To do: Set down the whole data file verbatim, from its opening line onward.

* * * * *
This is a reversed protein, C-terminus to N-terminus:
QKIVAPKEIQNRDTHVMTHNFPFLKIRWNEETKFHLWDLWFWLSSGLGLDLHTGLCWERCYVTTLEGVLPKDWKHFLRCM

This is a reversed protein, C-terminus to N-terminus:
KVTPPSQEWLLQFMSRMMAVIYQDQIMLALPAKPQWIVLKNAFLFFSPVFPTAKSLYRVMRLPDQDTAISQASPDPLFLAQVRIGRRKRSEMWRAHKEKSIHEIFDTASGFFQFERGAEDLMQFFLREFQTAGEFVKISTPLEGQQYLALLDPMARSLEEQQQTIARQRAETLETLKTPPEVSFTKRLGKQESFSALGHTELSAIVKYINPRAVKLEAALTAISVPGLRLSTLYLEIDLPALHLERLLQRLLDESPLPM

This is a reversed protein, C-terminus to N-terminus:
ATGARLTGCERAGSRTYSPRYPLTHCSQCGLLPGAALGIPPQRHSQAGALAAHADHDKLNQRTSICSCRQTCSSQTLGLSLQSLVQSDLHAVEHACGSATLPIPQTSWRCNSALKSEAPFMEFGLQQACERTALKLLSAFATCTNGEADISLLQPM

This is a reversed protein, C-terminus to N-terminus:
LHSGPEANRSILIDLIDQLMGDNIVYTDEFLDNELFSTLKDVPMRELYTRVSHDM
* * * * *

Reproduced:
This is a reversed protein, C-terminus to N-terminus:
QKIVAPKEIQNRDTHVMTHNFPFLKIRWNEETKFHLWDLWFWLSSGLGLDLHTGLCWERCYVTTLEGVLPKDWKHFLRCM

This is a reversed protein, C-terminus to N-terminus:
KVTPPSQEWLLQFMSRMMAVIYQDQIMLALPAKPQWIVLKNAFLFFSPVFPTAKSLYRVMRLPDQDTAISQASPDPLFLAQVRIGRRKRSEMWRAHKEKSIHEIFDTASGFFQFERGAEDLMQFFLREFQTAGEFVKISTPLEGQQYLALLDPMARSLEEQQQTIARQRAETLETLKTPPEVSFTKRLGKQESFSALGHTELSAIVKYINPRAVKLEAALTAISVPGLRLSTLYLEIDLPALHLERLLQRLLDESPLPM

This is a reversed protein, C-terminus to N-terminus:
ATGARLTGCERAGSRTYSPRYPLTHCSQCGLLPGAALGIPPQRHSQAGALAAHADHDKLNQRTSICSCRQTCSSQTLGLSLQSLVQSDLHAVEHACGSATLPIPQTSWRCNSALKSEAPFMEFGLQQACERTALKLLSAFATCTNGEADISLLQPM

This is a reversed protein, C-terminus to N-terminus:
LHSGPEANRSILIDLIDQLMGDNIVYTDEFLDNELFSTLKDVPMRELYTRVSHDM